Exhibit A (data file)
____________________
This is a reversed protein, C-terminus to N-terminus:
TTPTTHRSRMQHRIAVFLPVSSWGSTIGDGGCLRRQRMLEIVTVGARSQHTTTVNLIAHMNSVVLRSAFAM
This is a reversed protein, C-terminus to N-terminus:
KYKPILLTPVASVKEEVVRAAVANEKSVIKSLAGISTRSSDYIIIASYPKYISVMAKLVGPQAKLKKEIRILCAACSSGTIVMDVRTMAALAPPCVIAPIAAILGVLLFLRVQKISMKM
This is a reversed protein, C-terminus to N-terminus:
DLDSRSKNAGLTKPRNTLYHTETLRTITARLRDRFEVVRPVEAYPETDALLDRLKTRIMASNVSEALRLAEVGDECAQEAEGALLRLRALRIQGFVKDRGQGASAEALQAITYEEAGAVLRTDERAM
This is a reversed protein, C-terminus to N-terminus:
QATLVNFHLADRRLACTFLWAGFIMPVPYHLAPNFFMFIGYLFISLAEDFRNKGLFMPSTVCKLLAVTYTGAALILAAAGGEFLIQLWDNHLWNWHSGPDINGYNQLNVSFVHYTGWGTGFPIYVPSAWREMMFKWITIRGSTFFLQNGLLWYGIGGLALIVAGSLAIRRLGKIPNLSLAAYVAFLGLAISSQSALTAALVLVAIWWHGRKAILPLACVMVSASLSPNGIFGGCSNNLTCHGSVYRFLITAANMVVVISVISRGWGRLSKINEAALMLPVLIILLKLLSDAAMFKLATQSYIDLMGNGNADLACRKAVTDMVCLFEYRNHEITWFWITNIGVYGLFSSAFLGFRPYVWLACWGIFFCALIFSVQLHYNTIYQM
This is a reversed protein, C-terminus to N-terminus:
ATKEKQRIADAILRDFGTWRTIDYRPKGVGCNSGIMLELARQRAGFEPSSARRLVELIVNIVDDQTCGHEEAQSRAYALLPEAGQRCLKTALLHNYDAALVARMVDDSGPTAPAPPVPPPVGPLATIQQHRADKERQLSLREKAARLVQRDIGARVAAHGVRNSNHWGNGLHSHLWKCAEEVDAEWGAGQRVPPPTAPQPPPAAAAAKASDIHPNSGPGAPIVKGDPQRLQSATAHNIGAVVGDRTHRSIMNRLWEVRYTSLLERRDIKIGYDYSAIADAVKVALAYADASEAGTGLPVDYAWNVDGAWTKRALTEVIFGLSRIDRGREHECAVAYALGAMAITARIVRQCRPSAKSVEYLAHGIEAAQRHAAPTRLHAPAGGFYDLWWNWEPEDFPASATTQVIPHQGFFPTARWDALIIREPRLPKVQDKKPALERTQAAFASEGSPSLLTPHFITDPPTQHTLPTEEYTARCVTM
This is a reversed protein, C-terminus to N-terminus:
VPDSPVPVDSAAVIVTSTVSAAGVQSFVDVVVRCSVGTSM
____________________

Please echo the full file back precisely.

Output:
This is a reversed protein, C-terminus to N-terminus:
TTPTTHRSRMQHRIAVFLPVSSWGSTIGDGGCLRRQRMLEIVTVGARSQHTTTVNLIAHMNSVVLRSAFAM
This is a reversed protein, C-terminus to N-terminus:
KYKPILLTPVASVKEEVVRAAVANEKSVIKSLAGISTRSSDYIIIASYPKYISVMAKLVGPQAKLKKEIRILCAACSSGTIVMDVRTMAALAPPCVIAPIAAILGVLLFLRVQKISMKM
This is a reversed protein, C-terminus to N-terminus:
DLDSRSKNAGLTKPRNTLYHTETLRTITARLRDRFEVVRPVEAYPETDALLDRLKTRIMASNVSEALRLAEVGDECAQEAEGALLRLRALRIQGFVKDRGQGASAEALQAITYEEAGAVLRTDERAM
This is a reversed protein, C-terminus to N-terminus:
QATLVNFHLADRRLACTFLWAGFIMPVPYHLAPNFFMFIGYLFISLAEDFRNKGLFMPSTVCKLLAVTYTGAALILAAAGGEFLIQLWDNHLWNWHSGPDINGYNQLNVSFVHYTGWGTGFPIYVPSAWREMMFKWITIRGSTFFLQNGLLWYGIGGLALIVAGSLAIRRLGKIPNLSLAAYVAFLGLAISSQSALTAALVLVAIWWHGRKAILPLACVMVSASLSPNGIFGGCSNNLTCHGSVYRFLITAANMVVVISVISRGWGRLSKINEAALMLPVLIILLKLLSDAAMFKLATQSYIDLMGNGNADLACRKAVTDMVCLFEYRNHEITWFWITNIGVYGLFSSAFLGFRPYVWLACWGIFFCALIFSVQLHYNTIYQM
This is a reversed protein, C-terminus to N-terminus:
ATKEKQRIADAILRDFGTWRTIDYRPKGVGCNSGIMLELARQRAGFEPSSARRLVELIVNIVDDQTCGHEEAQSRAYALLPEAGQRCLKTALLHNYDAALVARMVDDSGPTAPAPPVPPPVGPLATIQQHRADKERQLSLREKAARLVQRDIGARVAAHGVRNSNHWGNGLHSHLWKCAEEVDAEWGAGQRVPPPTAPQPPPAAAAAKASDIHPNSGPGAPIVKGDPQRLQSATAHNIGAVVGDRTHRSIMNRLWEVRYTSLLERRDIKIGYDYSAIADAVKVALAYADASEAGTGLPVDYAWNVDGAWTKRALTEVIFGLSRIDRGREHECAVAYALGAMAITARIVRQCRPSAKSVEYLAHGIEAAQRHAAPTRLHAPAGGFYDLWWNWEPEDFPASATTQVIPHQGFFPTARWDALIIREPRLPKVQDKKPALERTQAAFASEGSPSLLTPHFITDPPTQHTLPTEEYTARCVTM
This is a reversed protein, C-terminus to N-terminus:
VPDSPVPVDSAAVIVTSTVSAAGVQSFVDVVVRCSVGTSM